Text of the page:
- The PPP Borrower Fact Sheet sets forth information for potential small-business borrowers. One important condition of obtaining a loan under the program: Employee and compensation levels must be maintained. However payroll costs are capped at $100,000 on an annualized basis for each employee, so any amounts above $100,000 paid to a single employee will not be calculated in the loan amount nor towards meeting a potential threshold for loan forgiveness (e.g., SBA indicates non-payroll costs may be limited to not more than 25% of the forgiven amount). Additional details regarding an exact percentage of the loan that must be used for payroll are forthcoming.
- The PPP Application Form is now available online. Small businesses will need to provide basic information and respond to disclosure questions, including whether the business is delinquent on any federal debt. The application form requires that the borrower respond to seven certification statements that relate to the intended use of funds, the necessity of the loan to support ongoing obligations of the business, the total number of employees, and that the information in the application is correct. It appears that lenders will calculate loan amounts by referencing the businesses’ prior-year tax returns. Due to the federal extension on filing taxes, most businesses will likely submit 2018 tax returns for review.
Please see Buckley’s March 30 Special Alert for additional information on the program. We will continue to provide timely updates regarding any guidance published on this topic on our dedicated SBA page, which includes additional SBA resources you may find helpful. If you have any questions regarding the matters discussed in this alert, please contact a Buckley attorney with whom you have worked in the past.
In light of widespread interruptions created by the Covid-19 emergency, the Rhode Island Division of Banking extended the due date for debt collectors, small loan lenders, and debt management companies to submit 2020 Rhode Island Annual Reports to April 30, 2020. Extensions beyond that date will be considered on a case-by-case basis.
Oregon published a website that includes FAQs addressing Covid-19 insurance and financial services information for consumers. The website addresses questions regarding, among other things, making mortgage payments and addressing concerns about keeping money in checking or savings accounts during the Covid-19 outbreak. In addition, the responses to the FAQs indicate that the Division of Financial Regulation is encouraging its regulated lenders and financial service providers to take active measures to provide help to people and businesses affected by the pandemic, including offering loan forbearance plans, fee waivers, and other deferred payment options to their customers.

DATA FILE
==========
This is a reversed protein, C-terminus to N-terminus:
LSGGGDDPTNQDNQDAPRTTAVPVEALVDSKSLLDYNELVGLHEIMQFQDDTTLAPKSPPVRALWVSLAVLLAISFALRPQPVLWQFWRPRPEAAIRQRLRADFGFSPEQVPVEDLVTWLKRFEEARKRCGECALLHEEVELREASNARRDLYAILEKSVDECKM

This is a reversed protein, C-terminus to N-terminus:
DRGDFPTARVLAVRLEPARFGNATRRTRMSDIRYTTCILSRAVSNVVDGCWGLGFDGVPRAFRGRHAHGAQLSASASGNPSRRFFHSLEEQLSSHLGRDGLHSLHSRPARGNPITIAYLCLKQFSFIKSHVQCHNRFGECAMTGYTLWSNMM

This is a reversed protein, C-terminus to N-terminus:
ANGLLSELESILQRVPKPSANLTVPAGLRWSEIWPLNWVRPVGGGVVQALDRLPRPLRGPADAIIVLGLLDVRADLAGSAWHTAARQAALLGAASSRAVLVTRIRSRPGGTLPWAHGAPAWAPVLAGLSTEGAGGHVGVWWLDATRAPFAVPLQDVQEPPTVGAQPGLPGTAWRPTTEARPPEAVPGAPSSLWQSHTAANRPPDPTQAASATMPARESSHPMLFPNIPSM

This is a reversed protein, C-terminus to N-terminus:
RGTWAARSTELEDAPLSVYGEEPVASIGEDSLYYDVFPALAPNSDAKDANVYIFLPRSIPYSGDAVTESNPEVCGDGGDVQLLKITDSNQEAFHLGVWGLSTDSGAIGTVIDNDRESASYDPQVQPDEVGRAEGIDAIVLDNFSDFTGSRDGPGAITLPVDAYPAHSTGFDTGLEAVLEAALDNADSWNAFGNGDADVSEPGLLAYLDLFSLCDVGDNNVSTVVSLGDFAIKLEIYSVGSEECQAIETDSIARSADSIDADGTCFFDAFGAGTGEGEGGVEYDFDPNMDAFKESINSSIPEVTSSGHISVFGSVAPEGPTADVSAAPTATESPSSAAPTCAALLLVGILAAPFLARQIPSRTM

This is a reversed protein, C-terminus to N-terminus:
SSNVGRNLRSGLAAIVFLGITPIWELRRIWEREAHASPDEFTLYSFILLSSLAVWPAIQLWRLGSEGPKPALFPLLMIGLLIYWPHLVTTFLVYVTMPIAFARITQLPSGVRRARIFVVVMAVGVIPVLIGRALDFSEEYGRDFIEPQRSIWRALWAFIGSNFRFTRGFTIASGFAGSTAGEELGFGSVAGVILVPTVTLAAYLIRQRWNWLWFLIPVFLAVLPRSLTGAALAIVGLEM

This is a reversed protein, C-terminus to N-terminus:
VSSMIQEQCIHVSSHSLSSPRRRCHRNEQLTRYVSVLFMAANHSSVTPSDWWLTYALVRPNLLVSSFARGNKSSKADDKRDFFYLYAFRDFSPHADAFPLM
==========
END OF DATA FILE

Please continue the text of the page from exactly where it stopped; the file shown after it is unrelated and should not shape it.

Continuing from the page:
The Commissioner of the Oklahoma State Banking Department issued FAQs as a supplement to FAQs issued earlier by the FDIC. The FAQs address: (i) working with borrowers, and appropriately documenting the credit file; (ii) closing a lobby but maintaining drive through service; (iii) access to safe deposit boxes; (iv) conducting board meetings remotely, and (v) bank examinations.
Special Alert: CARES Act places significant burdens on servicers of consumer debt but provides some relief to depositories
President Trump late last week signed the Coronavirus Aid, Relief, and Economic Security Act that attempts to soften the negative economic effects of the Covid-19 pandemic on consumers, including by suspending payments for certain student loan borrowers and enabling mortgage loan borrowers to easily obtain temporary forbearances. The act also provides certain limited regulated relief for banks and credit unions.